Pattie that is also one of my favorite books. Bought it randomly after seeing an ad in Travel Magazine and needed a new book and it really spoke to me. I ended up doing trip out west last summer and did the slot canyons etc. A great reminder to keep life in perspective, the importance of solitude, challenging yourself and keeping full of adventure!

  • Lindy October 13, 2011, 4:48 am

    I have just ordered all 3 books from Amazon on your recommendation. I am looking forward to reading them

    • Tammy Strobel October 13, 2011, 6:09 am

      @Lindy – WOW! I hope you like them. 🙂

  • Donna October 13, 2011, 5:39 am

    Since the mid-’90s, I have been reading and re-reading 3 volumes in ‘The Tightwad Gazette’ series by Amy Dacyczyn about living a more frugal life. (I think she was acquainted with the authors of ‘Your Money or Your Life.’) Her ideas are more geared towards families with children, and by now, some of the tips are a bit out-of-date, but there is much valuable info. for anyone looking to save dollars and get off the materialistic bandwagon. I was shocked the first time I read her article on ‘How to Save on Funerals,’ but hey, death happens – sooner or later, so it’s good to get educated on the subject. Also, in the ’90s, I started reading Don Aslett’s books on clutter-busting, which greatly cut down on my packrat habits.

    • Jenny October 13, 2011, 2:53 pm

      I love the TWG books! I just got rid of a number of books I don’t need any longer and those 3 books immediately went into my keep pile! Lots of good articles in those books.

  • Gwyn Michael October 13, 2011, 6:26 am

    Derrick Jensen has been pivotal for me too. Disturbingly so as I try to extract myself from “the culture”. I so admire what you and Logan are doing. We live in a big house that is mostly bank owned. Now would be a bad time to sell, but we are downsizing in every way we can and finding ways to make our big house functional.

    Bird by Bird is another of my faves along with “Life is a Verb” by Patti Digh, and long ago “The Artist’s Way”.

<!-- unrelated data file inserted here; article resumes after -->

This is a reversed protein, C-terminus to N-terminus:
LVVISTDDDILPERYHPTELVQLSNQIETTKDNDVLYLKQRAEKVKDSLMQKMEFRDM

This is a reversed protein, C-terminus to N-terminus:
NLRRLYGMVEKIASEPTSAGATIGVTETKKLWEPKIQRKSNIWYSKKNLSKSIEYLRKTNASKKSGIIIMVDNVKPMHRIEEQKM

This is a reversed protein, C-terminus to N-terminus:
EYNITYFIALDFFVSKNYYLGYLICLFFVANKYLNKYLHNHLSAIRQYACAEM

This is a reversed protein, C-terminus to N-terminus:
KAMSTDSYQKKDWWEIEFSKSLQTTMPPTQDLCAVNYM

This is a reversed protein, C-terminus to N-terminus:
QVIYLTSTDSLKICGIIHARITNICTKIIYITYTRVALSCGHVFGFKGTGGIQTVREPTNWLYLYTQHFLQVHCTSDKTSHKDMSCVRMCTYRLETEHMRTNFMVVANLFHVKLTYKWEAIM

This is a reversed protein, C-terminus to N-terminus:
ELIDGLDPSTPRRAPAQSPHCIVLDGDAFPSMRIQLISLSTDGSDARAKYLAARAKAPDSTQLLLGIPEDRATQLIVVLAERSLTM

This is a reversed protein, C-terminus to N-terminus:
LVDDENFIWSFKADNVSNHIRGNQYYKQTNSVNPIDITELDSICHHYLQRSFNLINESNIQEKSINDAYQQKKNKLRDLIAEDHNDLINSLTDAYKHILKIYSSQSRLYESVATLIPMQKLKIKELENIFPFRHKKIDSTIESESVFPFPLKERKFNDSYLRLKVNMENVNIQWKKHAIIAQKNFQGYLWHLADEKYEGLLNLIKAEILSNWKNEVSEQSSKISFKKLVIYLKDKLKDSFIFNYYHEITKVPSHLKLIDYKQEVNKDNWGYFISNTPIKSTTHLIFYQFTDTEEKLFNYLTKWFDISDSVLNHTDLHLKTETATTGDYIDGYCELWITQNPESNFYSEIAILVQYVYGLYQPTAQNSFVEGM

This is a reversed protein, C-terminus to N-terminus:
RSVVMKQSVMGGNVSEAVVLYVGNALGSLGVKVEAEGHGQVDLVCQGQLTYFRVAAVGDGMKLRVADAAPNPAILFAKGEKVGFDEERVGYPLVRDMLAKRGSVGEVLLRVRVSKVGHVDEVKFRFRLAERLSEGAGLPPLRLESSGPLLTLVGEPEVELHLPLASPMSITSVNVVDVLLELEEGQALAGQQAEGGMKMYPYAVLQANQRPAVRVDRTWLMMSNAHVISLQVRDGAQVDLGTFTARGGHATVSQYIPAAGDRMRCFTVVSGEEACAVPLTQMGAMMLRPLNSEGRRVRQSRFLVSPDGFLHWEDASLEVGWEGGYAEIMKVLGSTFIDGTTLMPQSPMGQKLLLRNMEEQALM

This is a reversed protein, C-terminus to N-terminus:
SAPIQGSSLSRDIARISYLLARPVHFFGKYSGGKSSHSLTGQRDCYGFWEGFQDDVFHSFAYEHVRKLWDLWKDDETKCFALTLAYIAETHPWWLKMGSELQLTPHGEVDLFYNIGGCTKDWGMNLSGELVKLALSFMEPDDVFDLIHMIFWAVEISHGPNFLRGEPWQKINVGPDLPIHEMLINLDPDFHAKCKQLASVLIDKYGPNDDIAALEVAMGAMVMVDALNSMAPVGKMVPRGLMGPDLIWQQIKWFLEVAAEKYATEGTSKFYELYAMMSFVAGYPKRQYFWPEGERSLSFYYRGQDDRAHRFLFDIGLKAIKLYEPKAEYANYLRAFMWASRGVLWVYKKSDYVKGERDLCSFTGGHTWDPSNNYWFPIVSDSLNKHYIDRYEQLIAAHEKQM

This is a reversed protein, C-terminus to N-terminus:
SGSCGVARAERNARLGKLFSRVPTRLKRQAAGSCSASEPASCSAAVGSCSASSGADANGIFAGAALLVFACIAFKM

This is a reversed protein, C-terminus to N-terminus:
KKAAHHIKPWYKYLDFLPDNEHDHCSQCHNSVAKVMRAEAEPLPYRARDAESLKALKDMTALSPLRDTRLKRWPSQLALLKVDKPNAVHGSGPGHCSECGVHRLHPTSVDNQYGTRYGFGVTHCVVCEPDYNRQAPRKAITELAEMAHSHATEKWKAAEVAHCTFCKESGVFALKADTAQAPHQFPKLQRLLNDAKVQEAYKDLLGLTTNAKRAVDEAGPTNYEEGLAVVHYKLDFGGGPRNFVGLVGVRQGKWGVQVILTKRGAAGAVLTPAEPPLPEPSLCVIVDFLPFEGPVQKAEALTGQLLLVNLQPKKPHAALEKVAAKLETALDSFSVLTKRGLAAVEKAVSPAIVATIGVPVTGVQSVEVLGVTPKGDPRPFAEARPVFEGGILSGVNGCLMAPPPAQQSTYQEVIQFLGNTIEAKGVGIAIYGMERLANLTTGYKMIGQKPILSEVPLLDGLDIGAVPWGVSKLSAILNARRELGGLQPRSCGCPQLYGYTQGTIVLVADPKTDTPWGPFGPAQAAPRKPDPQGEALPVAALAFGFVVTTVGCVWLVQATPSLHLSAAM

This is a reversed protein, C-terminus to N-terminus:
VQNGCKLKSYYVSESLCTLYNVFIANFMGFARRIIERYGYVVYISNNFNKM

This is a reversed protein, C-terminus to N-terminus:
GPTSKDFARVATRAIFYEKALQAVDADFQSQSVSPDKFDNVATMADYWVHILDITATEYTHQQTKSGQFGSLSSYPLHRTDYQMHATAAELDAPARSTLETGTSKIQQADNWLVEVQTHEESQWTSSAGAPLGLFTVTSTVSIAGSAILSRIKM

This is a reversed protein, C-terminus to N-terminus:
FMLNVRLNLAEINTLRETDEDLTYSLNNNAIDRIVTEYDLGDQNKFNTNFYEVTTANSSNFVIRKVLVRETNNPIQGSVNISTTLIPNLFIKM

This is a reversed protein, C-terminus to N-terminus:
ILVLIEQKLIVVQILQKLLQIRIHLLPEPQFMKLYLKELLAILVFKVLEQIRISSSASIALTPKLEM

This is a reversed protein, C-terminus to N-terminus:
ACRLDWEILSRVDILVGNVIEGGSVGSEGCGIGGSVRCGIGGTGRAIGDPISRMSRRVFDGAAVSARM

• Victoria Smith (nee Vargas :) October 13, 2011, 6:27 am

    Hi Tammy!

    Loved this post! Your Money or Your Life was also a life-changer for me for some of the same reasons you list. Bird by Bird is fabulous! I’ve read it a half a dozen times myself. I haven’t read the Culture of Make Believe, but now it’s on my library list.

    David Allen’s Getting Things Done was pretty pivotal for me as well – I’ve hacked his system considerably over the past few years to be much more simple, but it put me in the driver’s seat when my overloaded work life was making me neurotic. Since then Making Ideas Happen by Scott Belsky has taken its place as the book I consult when I’m feeling stuck and need to move something forward.

    Hope you and Logan are doing well and I’m so EXCITED for you about your move!

    Take care,

  • Steph S October 13, 2011, 2:11 pm

    The Culture of Make-Believe rocked my world too! In retrospect, I would’ve done that book as a book club because I wanted desperately to be able to process it with someone else. As it was, I tried to talk about it with my friends and family who hadn’t read it, all of whom looked at me like I was a crazy person.

    Thanks for the suggestions!

  • Derek October 13, 2011, 4:26 pm

    Funny as it may seem, the book Singularity by William Sleator was the first book that turned me on to the idea that living simply could be much more enjoyable than the current status quo
    It’s a middle school(I’m guessing) level book, and you have to read it almost 3/4 of the way through before you’ll see what I’m talking about. It’s very easy reading and fiction but I’m pretty sure my whole simple living journey started from that book.

  • Karen T. October 13, 2011, 11:03 pm

    “The Tightwad Gazette” was a real life-changer for me in the mid 90s as well. I’ll never forget the article where Amy D. advised that instead of buying your kids bigger and bigger ice creams (or whatever), until eventually you’re buying them a giant sundae every time you visit the park or the mall, that you buy them something small and only occasionally. This not only saves money, but keeps your kids satisfied with less and more thankful/excited when they are given something. It was the whole concept of limiting consumption in order to allow more contentment into your life that was a wakeup call to me. I’ve applied this thinking over and over in many situations.

    C. S. Lewis’ classic “Mere Christianity” continues to inspire me every time I read it. Recently I’ve been motivated by “Switch” by Chip and Dan Heath.

  • Rachel B. October 14, 2011, 5:53 am

    Fifteen years ago, I read The Simple Living Guide by Janet Luhrs and I was so completely thrilled to discover it! Finally, there was confirmation that other people were living authentic lives with purpose rather than mindlessly pursuing a material lifestyle. Then I read Your Money or Your Life and I was forever changed by the thought of exchanging life-energy for money. After that I became a Christian and the Bible confirmed to me that things aren’t important and that the only lasting substance on this earth is people. Therefore, people are of utmost importance. – Thanks for introducing this topic! It is cool to realize that my whole life has been altered since I discovered these three books.

  • Mich October 14, 2011, 5:56 am